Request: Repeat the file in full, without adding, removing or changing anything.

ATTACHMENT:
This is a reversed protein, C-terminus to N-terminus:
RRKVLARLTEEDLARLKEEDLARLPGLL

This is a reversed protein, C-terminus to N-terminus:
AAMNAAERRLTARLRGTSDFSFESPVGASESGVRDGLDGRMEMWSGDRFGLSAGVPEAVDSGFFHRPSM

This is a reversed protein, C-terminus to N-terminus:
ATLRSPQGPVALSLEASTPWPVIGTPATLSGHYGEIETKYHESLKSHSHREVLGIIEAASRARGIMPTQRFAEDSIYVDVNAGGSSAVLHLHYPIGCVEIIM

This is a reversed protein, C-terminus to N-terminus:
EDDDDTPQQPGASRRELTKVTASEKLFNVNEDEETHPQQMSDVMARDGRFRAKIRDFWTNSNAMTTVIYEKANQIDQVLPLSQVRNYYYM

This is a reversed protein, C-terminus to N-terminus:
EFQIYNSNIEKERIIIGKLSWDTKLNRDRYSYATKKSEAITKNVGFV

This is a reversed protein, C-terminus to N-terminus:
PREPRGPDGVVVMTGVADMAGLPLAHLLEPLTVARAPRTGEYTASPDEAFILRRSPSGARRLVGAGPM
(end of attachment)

This is a reversed protein, C-terminus to N-terminus:
RRKVLARLTEEDLARLKEEDLARLPGLL

This is a reversed protein, C-terminus to N-terminus:
AAMNAAERRLTARLRGTSDFSFESPVGASESGVRDGLDGRMEMWSGDRFGLSAGVPEAVDSGFFHRPSM

This is a reversed protein, C-terminus to N-terminus:
ATLRSPQGPVALSLEASTPWPVIGTPATLSGHYGEIETKYHESLKSHSHREVLGIIEAASRARGIMPTQRFAEDSIYVDVNAGGSSAVLHLHYPIGCVEIIM

This is a reversed protein, C-terminus to N-terminus:
EDDDDTPQQPGASRRELTKVTASEKLFNVNEDEETHPQQMSDVMARDGRFRAKIRDFWTNSNAMTTVIYEKANQIDQVLPLSQVRNYYYM

This is a reversed protein, C-terminus to N-terminus:
EFQIYNSNIEKERIIIGKLSWDTKLNRDRYSYATKKSEAITKNVGFV

This is a reversed protein, C-terminus to N-terminus:
PREPRGPDGVVVMTGVADMAGLPLAHLLEPLTVARAPRTGEYTASPDEAFILRRSPSGARRLVGAGPM